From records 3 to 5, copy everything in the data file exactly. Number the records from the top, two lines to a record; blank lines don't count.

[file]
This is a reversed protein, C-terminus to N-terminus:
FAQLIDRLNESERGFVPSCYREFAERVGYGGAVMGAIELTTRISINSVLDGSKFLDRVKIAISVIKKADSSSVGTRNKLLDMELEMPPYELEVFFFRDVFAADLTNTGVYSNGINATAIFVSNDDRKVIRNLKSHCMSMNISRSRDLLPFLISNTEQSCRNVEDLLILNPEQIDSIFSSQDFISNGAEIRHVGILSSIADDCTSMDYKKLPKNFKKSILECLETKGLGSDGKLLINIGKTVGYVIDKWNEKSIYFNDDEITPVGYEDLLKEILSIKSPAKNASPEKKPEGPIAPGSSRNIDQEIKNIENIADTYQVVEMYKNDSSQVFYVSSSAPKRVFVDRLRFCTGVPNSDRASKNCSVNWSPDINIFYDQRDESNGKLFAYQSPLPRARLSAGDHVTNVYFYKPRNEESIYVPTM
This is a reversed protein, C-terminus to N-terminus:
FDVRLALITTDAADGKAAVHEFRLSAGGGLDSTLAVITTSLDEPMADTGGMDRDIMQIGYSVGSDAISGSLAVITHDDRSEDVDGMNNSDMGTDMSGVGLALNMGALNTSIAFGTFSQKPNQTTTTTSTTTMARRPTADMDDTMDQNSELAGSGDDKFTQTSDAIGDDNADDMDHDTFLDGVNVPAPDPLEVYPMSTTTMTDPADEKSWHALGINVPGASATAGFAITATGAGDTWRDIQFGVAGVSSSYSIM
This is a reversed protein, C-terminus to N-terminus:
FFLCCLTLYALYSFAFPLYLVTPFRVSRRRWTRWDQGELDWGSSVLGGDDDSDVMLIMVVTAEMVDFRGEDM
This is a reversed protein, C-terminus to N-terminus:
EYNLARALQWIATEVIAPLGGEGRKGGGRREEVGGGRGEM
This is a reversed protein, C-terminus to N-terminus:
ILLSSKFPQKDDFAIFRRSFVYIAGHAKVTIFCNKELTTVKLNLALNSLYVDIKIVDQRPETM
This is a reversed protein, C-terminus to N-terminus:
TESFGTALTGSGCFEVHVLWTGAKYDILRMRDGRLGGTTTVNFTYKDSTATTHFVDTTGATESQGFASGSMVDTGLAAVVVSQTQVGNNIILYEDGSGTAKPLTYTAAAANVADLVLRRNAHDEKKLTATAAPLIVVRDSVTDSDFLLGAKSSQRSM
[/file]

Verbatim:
This is a reversed protein, C-terminus to N-terminus:
FFLCCLTLYALYSFAFPLYLVTPFRVSRRRWTRWDQGELDWGSSVLGGDDDSDVMLIMVVTAEMVDFRGEDM
This is a reversed protein, C-terminus to N-terminus:
EYNLARALQWIATEVIAPLGGEGRKGGGRREEVGGGRGEM
This is a reversed protein, C-terminus to N-terminus:
ILLSSKFPQKDDFAIFRRSFVYIAGHAKVTIFCNKELTTVKLNLALNSLYVDIKIVDQRPETM